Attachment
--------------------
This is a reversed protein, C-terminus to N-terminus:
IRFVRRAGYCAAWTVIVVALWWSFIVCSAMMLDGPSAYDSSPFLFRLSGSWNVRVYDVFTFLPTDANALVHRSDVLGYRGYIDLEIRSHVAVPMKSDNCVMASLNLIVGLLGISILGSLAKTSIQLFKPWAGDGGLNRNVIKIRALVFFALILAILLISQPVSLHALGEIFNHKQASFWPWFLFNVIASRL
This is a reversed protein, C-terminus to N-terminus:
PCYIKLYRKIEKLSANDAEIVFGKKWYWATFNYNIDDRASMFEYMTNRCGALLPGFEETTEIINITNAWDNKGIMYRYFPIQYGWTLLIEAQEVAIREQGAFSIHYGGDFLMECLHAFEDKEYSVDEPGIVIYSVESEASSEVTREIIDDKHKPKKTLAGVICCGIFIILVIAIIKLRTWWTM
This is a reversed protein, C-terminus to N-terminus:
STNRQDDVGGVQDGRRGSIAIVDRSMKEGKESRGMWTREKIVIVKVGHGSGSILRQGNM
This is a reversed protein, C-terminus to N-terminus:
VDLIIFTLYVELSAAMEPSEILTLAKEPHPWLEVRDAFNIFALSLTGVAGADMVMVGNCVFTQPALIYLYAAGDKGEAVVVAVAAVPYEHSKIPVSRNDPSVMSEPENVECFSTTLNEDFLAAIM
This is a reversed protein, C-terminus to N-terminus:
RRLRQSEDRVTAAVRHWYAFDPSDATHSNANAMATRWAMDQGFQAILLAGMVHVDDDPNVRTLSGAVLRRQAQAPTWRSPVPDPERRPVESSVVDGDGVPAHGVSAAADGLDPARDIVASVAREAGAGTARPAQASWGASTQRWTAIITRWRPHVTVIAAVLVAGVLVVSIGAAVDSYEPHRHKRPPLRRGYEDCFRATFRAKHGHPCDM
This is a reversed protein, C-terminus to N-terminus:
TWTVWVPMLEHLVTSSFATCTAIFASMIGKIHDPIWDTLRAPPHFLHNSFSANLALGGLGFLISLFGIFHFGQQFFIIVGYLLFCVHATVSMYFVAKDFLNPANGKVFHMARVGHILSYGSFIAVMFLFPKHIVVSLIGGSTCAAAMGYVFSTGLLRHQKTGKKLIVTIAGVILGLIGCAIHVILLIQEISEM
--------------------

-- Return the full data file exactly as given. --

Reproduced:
This is a reversed protein, C-terminus to N-terminus:
IRFVRRAGYCAAWTVIVVALWWSFIVCSAMMLDGPSAYDSSPFLFRLSGSWNVRVYDVFTFLPTDANALVHRSDVLGYRGYIDLEIRSHVAVPMKSDNCVMASLNLIVGLLGISILGSLAKTSIQLFKPWAGDGGLNRNVIKIRALVFFALILAILLISQPVSLHALGEIFNHKQASFWPWFLFNVIASRL
This is a reversed protein, C-terminus to N-terminus:
PCYIKLYRKIEKLSANDAEIVFGKKWYWATFNYNIDDRASMFEYMTNRCGALLPGFEETTEIINITNAWDNKGIMYRYFPIQYGWTLLIEAQEVAIREQGAFSIHYGGDFLMECLHAFEDKEYSVDEPGIVIYSVESEASSEVTREIIDDKHKPKKTLAGVICCGIFIILVIAIIKLRTWWTM
This is a reversed protein, C-terminus to N-terminus:
STNRQDDVGGVQDGRRGSIAIVDRSMKEGKESRGMWTREKIVIVKVGHGSGSILRQGNM
This is a reversed protein, C-terminus to N-terminus:
VDLIIFTLYVELSAAMEPSEILTLAKEPHPWLEVRDAFNIFALSLTGVAGADMVMVGNCVFTQPALIYLYAAGDKGEAVVVAVAAVPYEHSKIPVSRNDPSVMSEPENVECFSTTLNEDFLAAIM
This is a reversed protein, C-terminus to N-terminus:
RRLRQSEDRVTAAVRHWYAFDPSDATHSNANAMATRWAMDQGFQAILLAGMVHVDDDPNVRTLSGAVLRRQAQAPTWRSPVPDPERRPVESSVVDGDGVPAHGVSAAADGLDPARDIVASVAREAGAGTARPAQASWGASTQRWTAIITRWRPHVTVIAAVLVAGVLVVSIGAAVDSYEPHRHKRPPLRRGYEDCFRATFRAKHGHPCDM
This is a reversed protein, C-terminus to N-terminus:
TWTVWVPMLEHLVTSSFATCTAIFASMIGKIHDPIWDTLRAPPHFLHNSFSANLALGGLGFLISLFGIFHFGQQFFIIVGYLLFCVHATVSMYFVAKDFLNPANGKVFHMARVGHILSYGSFIAVMFLFPKHIVVSLIGGSTCAAAMGYVFSTGLLRHQKTGKKLIVTIAGVILGLIGCAIHVILLIQEISEM